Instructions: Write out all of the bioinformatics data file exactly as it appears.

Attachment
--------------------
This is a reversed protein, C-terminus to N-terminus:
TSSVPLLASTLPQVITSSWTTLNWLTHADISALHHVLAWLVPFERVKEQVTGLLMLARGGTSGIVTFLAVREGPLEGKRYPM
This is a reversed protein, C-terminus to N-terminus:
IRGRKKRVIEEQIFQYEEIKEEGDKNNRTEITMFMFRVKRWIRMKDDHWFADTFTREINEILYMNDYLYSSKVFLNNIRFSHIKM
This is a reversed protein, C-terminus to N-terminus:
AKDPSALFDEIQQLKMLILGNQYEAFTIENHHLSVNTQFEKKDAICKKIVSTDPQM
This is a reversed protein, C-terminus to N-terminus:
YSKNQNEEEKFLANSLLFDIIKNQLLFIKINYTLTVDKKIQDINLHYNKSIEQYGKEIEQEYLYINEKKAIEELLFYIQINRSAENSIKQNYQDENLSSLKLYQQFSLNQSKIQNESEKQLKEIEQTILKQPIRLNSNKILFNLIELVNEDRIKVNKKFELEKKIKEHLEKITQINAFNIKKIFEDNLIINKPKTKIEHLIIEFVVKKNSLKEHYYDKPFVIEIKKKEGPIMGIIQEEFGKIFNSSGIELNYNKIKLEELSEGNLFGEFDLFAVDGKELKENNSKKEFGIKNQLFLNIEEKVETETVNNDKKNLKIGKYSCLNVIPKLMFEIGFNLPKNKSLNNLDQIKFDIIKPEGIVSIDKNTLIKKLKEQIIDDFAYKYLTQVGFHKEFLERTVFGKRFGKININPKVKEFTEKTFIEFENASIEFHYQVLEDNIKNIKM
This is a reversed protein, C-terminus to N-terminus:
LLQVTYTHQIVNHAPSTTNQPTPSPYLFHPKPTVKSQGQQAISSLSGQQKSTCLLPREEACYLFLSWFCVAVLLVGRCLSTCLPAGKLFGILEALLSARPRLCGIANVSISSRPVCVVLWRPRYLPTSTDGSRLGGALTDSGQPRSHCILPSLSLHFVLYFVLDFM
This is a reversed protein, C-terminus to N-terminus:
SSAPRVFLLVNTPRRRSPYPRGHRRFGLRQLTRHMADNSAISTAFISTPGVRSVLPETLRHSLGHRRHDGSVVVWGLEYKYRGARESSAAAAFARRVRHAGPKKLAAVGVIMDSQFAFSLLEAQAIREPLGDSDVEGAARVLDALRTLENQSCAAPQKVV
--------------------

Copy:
This is a reversed protein, C-terminus to N-terminus:
TSSVPLLASTLPQVITSSWTTLNWLTHADISALHHVLAWLVPFERVKEQVTGLLMLARGGTSGIVTFLAVREGPLEGKRYPM
This is a reversed protein, C-terminus to N-terminus:
IRGRKKRVIEEQIFQYEEIKEEGDKNNRTEITMFMFRVKRWIRMKDDHWFADTFTREINEILYMNDYLYSSKVFLNNIRFSHIKM
This is a reversed protein, C-terminus to N-terminus:
AKDPSALFDEIQQLKMLILGNQYEAFTIENHHLSVNTQFEKKDAICKKIVSTDPQM
This is a reversed protein, C-terminus to N-terminus:
YSKNQNEEEKFLANSLLFDIIKNQLLFIKINYTLTVDKKIQDINLHYNKSIEQYGKEIEQEYLYINEKKAIEELLFYIQINRSAENSIKQNYQDENLSSLKLYQQFSLNQSKIQNESEKQLKEIEQTILKQPIRLNSNKILFNLIELVNEDRIKVNKKFELEKKIKEHLEKITQINAFNIKKIFEDNLIINKPKTKIEHLIIEFVVKKNSLKEHYYDKPFVIEIKKKEGPIMGIIQEEFGKIFNSSGIELNYNKIKLEELSEGNLFGEFDLFAVDGKELKENNSKKEFGIKNQLFLNIEEKVETETVNNDKKNLKIGKYSCLNVIPKLMFEIGFNLPKNKSLNNLDQIKFDIIKPEGIVSIDKNTLIKKLKEQIIDDFAYKYLTQVGFHKEFLERTVFGKRFGKININPKVKEFTEKTFIEFENASIEFHYQVLEDNIKNIKM
This is a reversed protein, C-terminus to N-terminus:
LLQVTYTHQIVNHAPSTTNQPTPSPYLFHPKPTVKSQGQQAISSLSGQQKSTCLLPREEACYLFLSWFCVAVLLVGRCLSTCLPAGKLFGILEALLSARPRLCGIANVSISSRPVCVVLWRPRYLPTSTDGSRLGGALTDSGQPRSHCILPSLSLHFVLYFVLDFM
This is a reversed protein, C-terminus to N-terminus:
SSAPRVFLLVNTPRRRSPYPRGHRRFGLRQLTRHMADNSAISTAFISTPGVRSVLPETLRHSLGHRRHDGSVVVWGLEYKYRGARESSAAAAFARRVRHAGPKKLAAVGVIMDSQFAFSLLEAQAIREPLGDSDVEGAARVLDALRTLENQSCAAPQKVV